Dan Maloney, a feared fighter who went on to coach the Toronto Maple Leafs and Winnipeg Jets, has died at age 68.
The NHL Alumni Association announced Maloney’s death on its Twitter account. No cause of death was given.
Selected by the Blackhawks 14th overall in the 1970 NHL draft, Maloney went on to play 11 seasons in the NHL with Chicago, Los Angeles, Detroit and Toronto. He was part of the trade that sent Marcel Dionne from the Red Wings to Los Angeles.
The Leafs broke up their successful line of Darryl Sittler, Lanny McDonald and Errol (Spud) Thompson to get Maloney, sending Thompson to Detroit.
Maloney had 192 goals and 259 assists over 737 games, scoring 20 or more goals three times in a season. A hard-nosed winger, he also piled up 1,489 penalty minutes with more than 90 fights during his NHL career, according to Hockeyfights.com.
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In 1976, then with Detroit, he was acquitted in Toronto of charges of assaulting Maple Leafs defenceman Brian Glennie in a game in November 1975 at Maple Leaf Gardens.
Maloney went after Glennie after he had hit Brian Hextall of Detroit with what appeared to be a clean check near the Toronto blue line.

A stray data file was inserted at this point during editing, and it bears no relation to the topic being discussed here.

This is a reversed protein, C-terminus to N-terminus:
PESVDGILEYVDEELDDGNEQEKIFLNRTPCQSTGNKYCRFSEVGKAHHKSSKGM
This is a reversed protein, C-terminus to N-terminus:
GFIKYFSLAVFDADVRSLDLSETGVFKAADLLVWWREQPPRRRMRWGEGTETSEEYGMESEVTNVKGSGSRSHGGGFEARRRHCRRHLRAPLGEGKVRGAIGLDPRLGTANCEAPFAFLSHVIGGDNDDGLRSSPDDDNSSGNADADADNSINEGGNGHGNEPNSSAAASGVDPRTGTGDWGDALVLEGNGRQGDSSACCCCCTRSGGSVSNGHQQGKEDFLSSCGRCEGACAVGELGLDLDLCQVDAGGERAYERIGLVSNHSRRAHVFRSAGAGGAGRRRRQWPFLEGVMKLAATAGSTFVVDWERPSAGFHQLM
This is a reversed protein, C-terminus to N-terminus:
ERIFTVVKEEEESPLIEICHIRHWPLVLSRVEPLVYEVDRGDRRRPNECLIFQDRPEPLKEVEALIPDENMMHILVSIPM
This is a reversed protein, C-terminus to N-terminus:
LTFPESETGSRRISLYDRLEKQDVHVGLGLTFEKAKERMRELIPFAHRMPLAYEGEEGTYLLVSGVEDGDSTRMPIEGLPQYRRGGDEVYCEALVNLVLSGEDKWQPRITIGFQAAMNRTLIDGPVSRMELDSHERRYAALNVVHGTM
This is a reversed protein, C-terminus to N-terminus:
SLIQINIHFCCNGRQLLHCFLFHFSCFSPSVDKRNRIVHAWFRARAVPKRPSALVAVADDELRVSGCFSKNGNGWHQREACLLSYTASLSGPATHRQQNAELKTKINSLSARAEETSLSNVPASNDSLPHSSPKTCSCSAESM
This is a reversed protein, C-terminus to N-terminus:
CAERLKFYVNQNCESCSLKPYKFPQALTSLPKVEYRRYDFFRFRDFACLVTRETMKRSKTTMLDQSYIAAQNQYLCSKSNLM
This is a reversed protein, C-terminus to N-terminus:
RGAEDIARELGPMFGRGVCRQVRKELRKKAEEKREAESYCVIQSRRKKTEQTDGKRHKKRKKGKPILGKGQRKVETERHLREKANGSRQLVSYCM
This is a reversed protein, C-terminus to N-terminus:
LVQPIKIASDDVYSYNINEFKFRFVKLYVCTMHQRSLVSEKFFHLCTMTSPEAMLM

Maloney pounced on Glennie from behind, dropped him with a right-hand punch, then hit him several more times and repeatedly lifted and dropped Glennie, causing him to strike the ice.
Glennie had to be helped from the ice and was taken to a hospital for observation with a concussion.
Maloney said he went after Glennie because he felt the Toronto defenceman had hit Hextall “extra hard,” according to reports at the time. He also said he wasn’t trying to hurt Glennie, but that Glennie kept falling and he kept trying to pick him up.
We’re saddened to report that #NHLAlumni Dan Maloney has passed away. We offer our heartfelt condolences to his friends, family and loved ones. pic.twitter.com/yaJ4MdGA4q
— NHL Alumni (@NHLAlumni) November 20, 2018
He was given a five-minute major penalty. The game turned nasty with 107 penalty minutes being called.
The jury of eight women and four men deliberated for almost nine hours before reaching their verdict. Maloney was the third NHL player to face charges for his actions on the ice.
After his acquittal, Maloney said he would continue “playing hockey the way I have always played it and the way I play it best. I’m just very glad to have this over with.”
The judge in that case — Justice Patrick LeSage — would preside over Paul Bernardo’s murder trial years later.
Maloney went into coaching after his playing career ended following the 1981-82 season, spending two seasons as an assistant coach with the Maple Leafs before being promoted to head coach.
He took over after head coach Mike Nykoluk was fired an hour before sitting down for a season-ending meal with his players.
Maloney coached the Leafs for the 1984-85 and 1985-86 seasons, then spent the following three seasons as head coach of the Winnipeg Jets before being fired 52 games into the 1988-89 season.
He also served as an assistant with the New York Rangers in 1992-93.
Born in Barrie, Ont., Maloney played junior hockey for the London Knights.
The Canadian Press